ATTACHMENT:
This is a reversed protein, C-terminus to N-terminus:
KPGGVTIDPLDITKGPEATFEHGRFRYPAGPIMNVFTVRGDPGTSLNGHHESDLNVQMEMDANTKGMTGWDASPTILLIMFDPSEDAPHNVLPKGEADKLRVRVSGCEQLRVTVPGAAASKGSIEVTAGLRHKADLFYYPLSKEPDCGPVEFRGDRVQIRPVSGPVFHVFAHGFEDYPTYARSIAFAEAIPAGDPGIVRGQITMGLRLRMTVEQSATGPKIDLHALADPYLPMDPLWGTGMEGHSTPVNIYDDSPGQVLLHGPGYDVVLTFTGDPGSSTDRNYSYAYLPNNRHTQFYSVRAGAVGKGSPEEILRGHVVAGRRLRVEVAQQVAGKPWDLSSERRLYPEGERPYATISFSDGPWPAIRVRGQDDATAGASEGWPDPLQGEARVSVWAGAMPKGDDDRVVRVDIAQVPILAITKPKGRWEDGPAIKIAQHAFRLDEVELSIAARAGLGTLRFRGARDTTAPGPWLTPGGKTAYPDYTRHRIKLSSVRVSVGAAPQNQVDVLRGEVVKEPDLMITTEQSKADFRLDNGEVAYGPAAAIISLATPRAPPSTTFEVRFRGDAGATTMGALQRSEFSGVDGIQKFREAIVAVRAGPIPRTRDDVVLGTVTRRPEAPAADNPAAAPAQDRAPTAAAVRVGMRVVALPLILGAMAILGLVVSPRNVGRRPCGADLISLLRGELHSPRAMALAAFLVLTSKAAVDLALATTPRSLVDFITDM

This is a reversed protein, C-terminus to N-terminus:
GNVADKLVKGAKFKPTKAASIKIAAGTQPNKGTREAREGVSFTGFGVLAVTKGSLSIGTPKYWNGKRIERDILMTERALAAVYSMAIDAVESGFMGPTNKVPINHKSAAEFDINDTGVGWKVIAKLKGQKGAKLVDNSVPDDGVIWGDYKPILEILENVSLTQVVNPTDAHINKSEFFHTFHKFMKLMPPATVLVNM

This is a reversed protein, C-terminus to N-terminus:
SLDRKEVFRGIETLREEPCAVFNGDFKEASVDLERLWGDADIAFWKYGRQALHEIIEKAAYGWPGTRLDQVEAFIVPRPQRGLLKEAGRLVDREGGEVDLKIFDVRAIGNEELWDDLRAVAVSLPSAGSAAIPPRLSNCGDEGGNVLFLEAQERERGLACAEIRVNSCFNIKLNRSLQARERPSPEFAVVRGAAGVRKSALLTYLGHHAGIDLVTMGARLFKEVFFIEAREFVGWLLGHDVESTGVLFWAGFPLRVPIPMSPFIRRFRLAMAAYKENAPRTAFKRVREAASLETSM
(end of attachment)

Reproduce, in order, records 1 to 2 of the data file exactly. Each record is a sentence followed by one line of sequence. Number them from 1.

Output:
This is a reversed protein, C-terminus to N-terminus:
KPGGVTIDPLDITKGPEATFEHGRFRYPAGPIMNVFTVRGDPGTSLNGHHESDLNVQMEMDANTKGMTGWDASPTILLIMFDPSEDAPHNVLPKGEADKLRVRVSGCEQLRVTVPGAAASKGSIEVTAGLRHKADLFYYPLSKEPDCGPVEFRGDRVQIRPVSGPVFHVFAHGFEDYPTYARSIAFAEAIPAGDPGIVRGQITMGLRLRMTVEQSATGPKIDLHALADPYLPMDPLWGTGMEGHSTPVNIYDDSPGQVLLHGPGYDVVLTFTGDPGSSTDRNYSYAYLPNNRHTQFYSVRAGAVGKGSPEEILRGHVVAGRRLRVEVAQQVAGKPWDLSSERRLYPEGERPYATISFSDGPWPAIRVRGQDDATAGASEGWPDPLQGEARVSVWAGAMPKGDDDRVVRVDIAQVPILAITKPKGRWEDGPAIKIAQHAFRLDEVELSIAARAGLGTLRFRGARDTTAPGPWLTPGGKTAYPDYTRHRIKLSSVRVSVGAAPQNQVDVLRGEVVKEPDLMITTEQSKADFRLDNGEVAYGPAAAIISLATPRAPPSTTFEVRFRGDAGATTMGALQRSEFSGVDGIQKFREAIVAVRAGPIPRTRDDVVLGTVTRRPEAPAADNPAAAPAQDRAPTAAAVRVGMRVVALPLILGAMAILGLVVSPRNVGRRPCGADLISLLRGELHSPRAMALAAFLVLTSKAAVDLALATTPRSLVDFITDM

This is a reversed protein, C-terminus to N-terminus:
GNVADKLVKGAKFKPTKAASIKIAAGTQPNKGTREAREGVSFTGFGVLAVTKGSLSIGTPKYWNGKRIERDILMTERALAAVYSMAIDAVESGFMGPTNKVPINHKSAAEFDINDTGVGWKVIAKLKGQKGAKLVDNSVPDDGVIWGDYKPILEILENVSLTQVVNPTDAHINKSEFFHTFHKFMKLMPPATVLVNM